Above- and belowground nitrogen distribution of a red clover-perennial ryegrass sward along a soil nutrient availability gradient established by organic and conventional cropping systems
Belowground legume nitrogen (N) composed of roots and rhizodeposition is an important N input to soils, but published data of belowground N vary broadly, probably due to extrapolation from short-term experiments and dissimilar growing conditions. We quantified belowground N inputs of red clover (Trifolium pratense L.) during two consecutive years in a clover-grass sward along a soil nutrient availability gradient.
We established a red clover-perennial ryegrass (Lolium perenne L.) model sward in microplots located in field plots of the DOK experiment, which has a 33-year history of organic and conventional cropping, resulting in a soil nutrient availability gradient. Four treatments were examined: the zero fertilisation control, bio-organic with half and full dose manure application, and the conventional system with mineral fertilisation at full dose. We studied the development of clover aboveground and belowground N using multiple pulse 15N urea leaf labelling.
Belowground clover N increased over time and with rising nutrient availability and was proportional to aboveground clover N at all times. Belowground clover N amounted to 40% of aboveground clover N during two consecutive years, irrespective of the nutrient availability status. Belowground clover N development was initially dominated by fast root growth, followed by enhanced root turnover during the second year. Potassium availability limited clover growth and total N accumulation in treatments with low nutrient availability.
Belowground red clover N inputs could be estimated from aboveground N by a constant factor of 0.4, regardless of the nutrient availability and cultivation time. Root turnover led to a distinct absolute increase of N rhizodeposition over time. Hence, N rhizodeposition, with an 80% share of belowground N, was the predominant N pool at the end of the second year.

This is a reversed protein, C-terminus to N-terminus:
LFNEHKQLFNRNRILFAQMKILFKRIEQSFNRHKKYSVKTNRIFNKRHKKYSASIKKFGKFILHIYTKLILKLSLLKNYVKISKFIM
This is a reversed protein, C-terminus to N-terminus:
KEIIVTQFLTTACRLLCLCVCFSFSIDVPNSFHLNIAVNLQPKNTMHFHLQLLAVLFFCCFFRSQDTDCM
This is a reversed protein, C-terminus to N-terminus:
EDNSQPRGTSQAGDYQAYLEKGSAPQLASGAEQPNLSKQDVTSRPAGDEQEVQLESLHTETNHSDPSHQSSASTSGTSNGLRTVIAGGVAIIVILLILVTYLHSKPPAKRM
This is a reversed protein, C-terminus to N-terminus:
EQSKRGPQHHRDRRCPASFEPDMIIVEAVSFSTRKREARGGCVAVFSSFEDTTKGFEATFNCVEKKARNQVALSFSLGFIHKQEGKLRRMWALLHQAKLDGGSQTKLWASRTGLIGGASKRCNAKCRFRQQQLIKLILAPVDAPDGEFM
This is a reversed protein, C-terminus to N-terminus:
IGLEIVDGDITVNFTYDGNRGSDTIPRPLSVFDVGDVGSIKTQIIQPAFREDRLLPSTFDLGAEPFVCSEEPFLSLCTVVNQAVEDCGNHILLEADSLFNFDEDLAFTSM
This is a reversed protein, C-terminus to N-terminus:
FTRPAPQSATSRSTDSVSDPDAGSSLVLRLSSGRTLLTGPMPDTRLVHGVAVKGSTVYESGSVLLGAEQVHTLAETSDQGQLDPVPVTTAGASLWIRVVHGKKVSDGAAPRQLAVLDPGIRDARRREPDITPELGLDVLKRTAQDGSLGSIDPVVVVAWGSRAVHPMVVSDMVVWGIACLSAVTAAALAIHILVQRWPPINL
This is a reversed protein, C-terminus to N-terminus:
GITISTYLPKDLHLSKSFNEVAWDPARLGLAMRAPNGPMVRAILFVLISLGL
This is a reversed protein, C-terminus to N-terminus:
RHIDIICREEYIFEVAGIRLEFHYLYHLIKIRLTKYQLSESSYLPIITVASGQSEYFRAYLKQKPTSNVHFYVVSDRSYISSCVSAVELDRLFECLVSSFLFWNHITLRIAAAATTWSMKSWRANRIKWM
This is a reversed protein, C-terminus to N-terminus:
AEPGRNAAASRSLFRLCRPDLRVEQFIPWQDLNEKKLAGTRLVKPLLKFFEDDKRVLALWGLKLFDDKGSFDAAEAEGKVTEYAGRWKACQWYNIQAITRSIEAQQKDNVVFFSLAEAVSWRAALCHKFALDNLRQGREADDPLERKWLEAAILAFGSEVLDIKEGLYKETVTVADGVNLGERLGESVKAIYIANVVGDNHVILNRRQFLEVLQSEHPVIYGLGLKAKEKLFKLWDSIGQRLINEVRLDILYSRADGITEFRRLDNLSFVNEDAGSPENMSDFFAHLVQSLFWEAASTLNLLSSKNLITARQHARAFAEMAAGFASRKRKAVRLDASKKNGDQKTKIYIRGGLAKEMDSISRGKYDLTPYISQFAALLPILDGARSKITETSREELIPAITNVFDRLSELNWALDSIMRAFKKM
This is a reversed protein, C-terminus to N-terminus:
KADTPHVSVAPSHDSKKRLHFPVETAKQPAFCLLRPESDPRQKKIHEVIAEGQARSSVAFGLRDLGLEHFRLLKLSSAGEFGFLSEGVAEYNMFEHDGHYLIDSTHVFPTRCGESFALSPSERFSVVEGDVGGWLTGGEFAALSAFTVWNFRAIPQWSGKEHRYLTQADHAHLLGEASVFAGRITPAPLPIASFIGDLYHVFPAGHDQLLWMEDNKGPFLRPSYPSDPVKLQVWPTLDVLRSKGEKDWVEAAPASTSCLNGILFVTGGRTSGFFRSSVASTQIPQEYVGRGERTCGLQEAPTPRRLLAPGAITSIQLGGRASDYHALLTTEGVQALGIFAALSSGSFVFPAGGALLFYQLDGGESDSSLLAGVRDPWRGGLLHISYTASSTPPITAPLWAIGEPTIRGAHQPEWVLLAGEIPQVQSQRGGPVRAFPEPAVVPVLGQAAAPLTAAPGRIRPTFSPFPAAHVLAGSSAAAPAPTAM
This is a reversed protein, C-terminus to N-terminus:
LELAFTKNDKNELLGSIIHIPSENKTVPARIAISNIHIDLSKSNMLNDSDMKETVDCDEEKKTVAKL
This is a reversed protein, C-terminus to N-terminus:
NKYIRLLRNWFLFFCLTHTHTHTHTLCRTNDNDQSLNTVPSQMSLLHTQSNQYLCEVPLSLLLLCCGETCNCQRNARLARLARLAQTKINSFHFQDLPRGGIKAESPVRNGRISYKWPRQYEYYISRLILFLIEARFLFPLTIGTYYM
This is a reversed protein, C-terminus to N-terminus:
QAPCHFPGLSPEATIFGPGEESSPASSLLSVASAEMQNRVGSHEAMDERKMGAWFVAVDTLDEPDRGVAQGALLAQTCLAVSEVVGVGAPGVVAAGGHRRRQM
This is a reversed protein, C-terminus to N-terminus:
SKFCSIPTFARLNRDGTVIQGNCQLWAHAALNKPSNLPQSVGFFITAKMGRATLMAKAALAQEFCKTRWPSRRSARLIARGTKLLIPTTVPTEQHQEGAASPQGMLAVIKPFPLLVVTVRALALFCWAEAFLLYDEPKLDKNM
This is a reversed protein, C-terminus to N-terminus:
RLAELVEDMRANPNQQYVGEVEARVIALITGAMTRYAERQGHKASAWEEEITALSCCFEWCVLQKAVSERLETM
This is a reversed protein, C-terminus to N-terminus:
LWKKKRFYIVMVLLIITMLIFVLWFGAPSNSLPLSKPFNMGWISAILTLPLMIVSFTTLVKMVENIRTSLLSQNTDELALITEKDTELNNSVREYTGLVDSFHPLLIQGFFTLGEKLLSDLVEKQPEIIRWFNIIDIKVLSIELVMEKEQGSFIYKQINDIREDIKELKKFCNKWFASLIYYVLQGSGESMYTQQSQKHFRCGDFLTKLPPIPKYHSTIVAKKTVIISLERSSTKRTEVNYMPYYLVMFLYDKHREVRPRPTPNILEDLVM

KeywordsRhizodeposition 15N leaf labelling Cropping systems Belowground to aboveground N ratio Nutrient availability
Belowground N, comprising physically recoverable root N at the time of excavation plus NdfR
Bio-organic treatment of the DOK experiment with half dose fertilisation
Bio-organic treatment of the DOK experiment with full dose fertilisation
Conventional treatment of the DOK experiment with full dose sole mineral fertilisation
Chloroform fumigation extraction
Long-term experiment comparing Bio-Dynamic, Bio-Organic, and conventional (K) cropping systems
Excess atom fraction
Labelled microplot, delimiting the 15N labelled plant-soil system (excavated after t months of sward cultivation)
Nitrogen derived from rhizodeposition
Unfertilised control treatment of the DOK experiment
Reference microplot, delimiting the unlabelled plant-soil system (excavated after t months of sward cultivation)
Time from planting of red clover and perennial ryegrass until microplot excavation in months
We warmly thank the Agroscope field team, especially their head Ernst Brack, Lucie Gunst and Monika Schnider from Agroscope for their versatile help in the DOK experiment and in the lab, the FiBL field team for their help in the DOK experiment, Stephano Bernasconi from the Geological Institute at ETH Zurich for isotopic analysis, Claude Renaux from the statistical consulting service of the seminar of statistics at the ETH Zürich, and Juliane Hirte from Agroscope for the final internal review of the manuscript. The work was funded by the Swiss National Science Foundation Grant 205321_132770 / 1.
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